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Good books should bring us all to the table for conversation. They should honestly survey the research, which will almost always show some research that contradicts the author’s thesis. Therapy is one of the topics that should invite such a book. It is a topic that should be held accountable for its outcomes.

In a world where more resources, time, energy, and knowledge are devoted to therapy, we seem to be due for a real and honest conversation about the outcomes.

We should be forcing therapists to have some difficult and hard conversations about therapeutic outcomes. The book Bad Therapy by Abigail Shrier seems like it might start a conversation about these very topics.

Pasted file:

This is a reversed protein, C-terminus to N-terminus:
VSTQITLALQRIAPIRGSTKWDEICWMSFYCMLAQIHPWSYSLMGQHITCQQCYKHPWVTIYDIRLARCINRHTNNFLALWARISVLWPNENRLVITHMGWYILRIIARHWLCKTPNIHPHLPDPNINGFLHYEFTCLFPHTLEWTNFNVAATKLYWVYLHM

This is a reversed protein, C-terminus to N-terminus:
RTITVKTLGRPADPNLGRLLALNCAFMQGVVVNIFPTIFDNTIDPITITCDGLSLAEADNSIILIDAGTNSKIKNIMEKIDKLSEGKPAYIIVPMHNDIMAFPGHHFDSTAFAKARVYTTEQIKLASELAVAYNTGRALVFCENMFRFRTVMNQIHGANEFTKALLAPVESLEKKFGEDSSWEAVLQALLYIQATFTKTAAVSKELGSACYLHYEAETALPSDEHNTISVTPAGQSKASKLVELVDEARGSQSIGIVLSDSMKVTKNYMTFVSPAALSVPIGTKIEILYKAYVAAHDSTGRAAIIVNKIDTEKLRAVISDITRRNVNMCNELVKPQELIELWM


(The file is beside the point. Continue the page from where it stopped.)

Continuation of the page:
But, I found the book to be very frustrating. It did not have a conversation. Instead, it seemed to one to make its point, and there really wasn’t a point to be bothered with the breath of research. I wanted to like this book, because I have some strong thoughts about therapy and bad therapy. I have strong thoughts about education and its intersection with therapeutic practices.

Beyond this episode, I wrote an in-depth (and long) review on my blog, which was published on March 25th. Be sure to check it out there. 

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